Top 5 on how to reinforce your IT Implementation that has lost adoption momentum
I have several times had the pleasure of working with customers who themselves have not decided the change journey they are on. The decision to implement the new CRM with new processses is made by HQ – and despite data being collected from the subsidiaries, the change is still controlled by HQ. At ChangePeople we work with a lot of Danish subsidiaries, who are faced with this type of challenge, and I would therefore like to share a few recommendations, if you find you have the same challenge.
I typically see that HQ applies a “one-size-fits-all” model to their CRM implementation, which means that HQ puts a lot of efforts into making sure the CRM system is well-received across all subsidiaries in the immediate period after go-live. However, if not followed up and reinforced by HQ, the new way of working, will loose momentum shortly after roll-out – and down the drain goes the investment. The reason may be that HQ did not decide on a suitable KPI structure, allocate enough ressources or that the change drivers at both HQ and the subsidiaries went off to fulfill new jobs (internally or externally). Nevertheless, you are left with little or no return on investment. The good news is: It is never too late to revisit the initial project and hereby achieve the desired results. In change management terminology we call this REINFORCEMENT. If you can recognise the picture painted above, you might want to read my Top5 recommendations on how to revive a change initiative that has lost momentum.
1. Revisit the vision and purpose with the change. I often see that the original vision is outdated or in fact does not match the reality of the local subsidiary. It is important that both managers and employees understand why they have to work in a new way, and what benefits this bring (WIIFM). Task number one is therefore to revisit the vision, so that it becomes meaningful to you.
2. Collect empirical data to understand how change ready the organisation is. I am big believer in making initiatives measurable, which allows us to make decisions based on facts and data rather that opinions and rumors. To do that, we use an analytical tool that helps us measure the change readiness of our client’s organisation (across function, geographical area, leadership, etc.). This tool allows us to make a more targeted and qualified reinforcement plan depending on the identified gaps between project vision and reality. The second task is therefore to measure your change-baseline and from that differentiate the reinforcement plan.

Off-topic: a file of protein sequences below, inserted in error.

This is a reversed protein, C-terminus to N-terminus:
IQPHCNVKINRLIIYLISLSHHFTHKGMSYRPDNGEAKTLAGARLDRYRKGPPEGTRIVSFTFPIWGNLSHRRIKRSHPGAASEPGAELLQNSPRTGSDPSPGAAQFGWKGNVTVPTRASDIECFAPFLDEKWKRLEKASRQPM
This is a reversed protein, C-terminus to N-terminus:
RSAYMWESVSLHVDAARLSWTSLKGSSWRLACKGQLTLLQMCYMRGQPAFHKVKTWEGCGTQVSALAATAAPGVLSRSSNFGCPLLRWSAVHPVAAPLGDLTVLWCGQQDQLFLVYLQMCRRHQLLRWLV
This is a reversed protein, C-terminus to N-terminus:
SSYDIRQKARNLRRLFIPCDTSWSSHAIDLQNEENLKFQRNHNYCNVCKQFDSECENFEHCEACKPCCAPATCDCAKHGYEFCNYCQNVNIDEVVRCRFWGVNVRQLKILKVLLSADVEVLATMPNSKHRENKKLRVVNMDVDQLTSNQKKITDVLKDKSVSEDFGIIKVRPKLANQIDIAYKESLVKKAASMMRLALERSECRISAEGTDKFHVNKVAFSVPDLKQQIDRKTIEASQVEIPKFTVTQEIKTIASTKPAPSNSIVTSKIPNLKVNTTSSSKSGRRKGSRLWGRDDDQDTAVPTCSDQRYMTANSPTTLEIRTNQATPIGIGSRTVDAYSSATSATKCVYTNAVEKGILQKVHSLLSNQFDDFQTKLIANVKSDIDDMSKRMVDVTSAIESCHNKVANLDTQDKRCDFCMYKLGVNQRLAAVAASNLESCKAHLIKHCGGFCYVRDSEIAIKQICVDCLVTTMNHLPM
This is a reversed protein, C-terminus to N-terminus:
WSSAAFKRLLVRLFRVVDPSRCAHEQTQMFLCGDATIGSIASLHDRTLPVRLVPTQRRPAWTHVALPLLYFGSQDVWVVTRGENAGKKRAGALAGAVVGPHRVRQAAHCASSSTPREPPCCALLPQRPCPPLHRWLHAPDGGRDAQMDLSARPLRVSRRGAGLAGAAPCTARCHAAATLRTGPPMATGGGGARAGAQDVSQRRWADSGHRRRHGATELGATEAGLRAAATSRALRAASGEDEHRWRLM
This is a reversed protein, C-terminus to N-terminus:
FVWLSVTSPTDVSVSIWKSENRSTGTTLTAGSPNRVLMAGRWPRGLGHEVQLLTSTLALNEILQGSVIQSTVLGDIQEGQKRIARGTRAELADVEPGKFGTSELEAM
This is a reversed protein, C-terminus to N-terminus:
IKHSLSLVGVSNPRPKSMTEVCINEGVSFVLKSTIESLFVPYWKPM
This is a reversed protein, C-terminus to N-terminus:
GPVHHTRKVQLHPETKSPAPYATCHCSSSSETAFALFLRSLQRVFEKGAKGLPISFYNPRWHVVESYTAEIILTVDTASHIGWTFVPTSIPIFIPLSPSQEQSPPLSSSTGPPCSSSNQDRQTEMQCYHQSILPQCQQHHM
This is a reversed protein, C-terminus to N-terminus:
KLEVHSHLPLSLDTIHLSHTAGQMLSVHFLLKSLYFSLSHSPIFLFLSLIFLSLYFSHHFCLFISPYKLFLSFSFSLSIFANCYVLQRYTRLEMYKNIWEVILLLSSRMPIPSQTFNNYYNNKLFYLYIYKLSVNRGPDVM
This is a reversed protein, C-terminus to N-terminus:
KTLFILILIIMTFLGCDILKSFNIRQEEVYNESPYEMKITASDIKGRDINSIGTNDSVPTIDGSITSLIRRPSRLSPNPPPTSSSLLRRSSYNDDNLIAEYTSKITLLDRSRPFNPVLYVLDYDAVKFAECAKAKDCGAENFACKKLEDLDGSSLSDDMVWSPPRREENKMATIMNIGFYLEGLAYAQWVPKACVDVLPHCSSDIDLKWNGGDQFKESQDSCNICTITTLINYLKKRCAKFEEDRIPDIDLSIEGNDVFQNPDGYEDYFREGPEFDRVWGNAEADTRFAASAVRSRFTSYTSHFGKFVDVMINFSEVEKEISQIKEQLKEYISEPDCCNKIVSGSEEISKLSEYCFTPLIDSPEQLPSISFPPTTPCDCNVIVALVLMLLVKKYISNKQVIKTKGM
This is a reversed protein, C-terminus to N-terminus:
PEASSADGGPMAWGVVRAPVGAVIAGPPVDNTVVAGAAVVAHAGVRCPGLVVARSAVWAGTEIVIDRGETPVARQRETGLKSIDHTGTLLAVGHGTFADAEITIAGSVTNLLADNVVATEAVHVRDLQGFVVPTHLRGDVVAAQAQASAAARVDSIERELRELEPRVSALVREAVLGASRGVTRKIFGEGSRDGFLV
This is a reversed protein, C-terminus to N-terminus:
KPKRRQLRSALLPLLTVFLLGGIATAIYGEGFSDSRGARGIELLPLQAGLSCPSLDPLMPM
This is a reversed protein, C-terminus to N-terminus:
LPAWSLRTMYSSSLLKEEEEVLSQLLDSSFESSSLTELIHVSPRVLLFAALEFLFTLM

3. Get the managers onboard. After having decided on a strong vision for why your organisation should invest in a CRM system, new sales pipeline or sales training, the next step is to get the managers involved and onboarded. This is highly relevant as it’s ultimately the managers who should drive the change, since they are responsible for adoption. I often see that these key stakeholders are forgotten and not involved enough by core team, which of course results in equally low engagement the other way. The third task is therefore to involve managers and prepare them for the coming change. As a rule of thumb, 60% of managers generally welcome change. They just need to be reached out to, and guided on what to do. This is where you need to help them with specific initiatives.
4. Start from scratch with training. If your organisation do not have a tight governance structure and a clear/uniform on-boarding programme for new employees, then these users are most likely to not have the optimal behaviour. Unfortunately, I all too often see that our customers do not get the full potential out of their CRM, simply because they don’t have enough knowledge about the standard functionality. The fourth task is therefore to design a strong governance structure that takes into account onboarding of new colleagues and ongoing communication between product owner, super users and managers. This communication flow includes for instance change requests (from users to global team) and new release information (from global team to end user). When this is in place, you can train once again.
5. Place the responsibility of the change. As a subsidiary you properly don’t have a dedicated trainer or local product owner allocated to your CRM-system. I therefore often see that the ownership ends up being given to an enthusiastic colleague, who has the desire but not the mandate to drive the change. Besides that, this employee properly has other tasks and roles that requires time, and in worst case he or she leaves the company, which means the ownership once again shifts hands. The fifth task is therefore to secure a clear ownership of the change, which is assigned to a role and not person. I would also recommend the person who is given this role, actually has the mandate to drive the change. This is often a question of hierarchical power.
When working with the list above, you make sure that the direction is clear, you understand your baseline for change, the managers are motivated to drive the change, the governance structure is clear and that ownership is securely placed. This means you are in control and closer to the expected return on investment. If you are looking for help to execute any type of reinforcement connected to project implementation or system implementation, then feel free to contact me: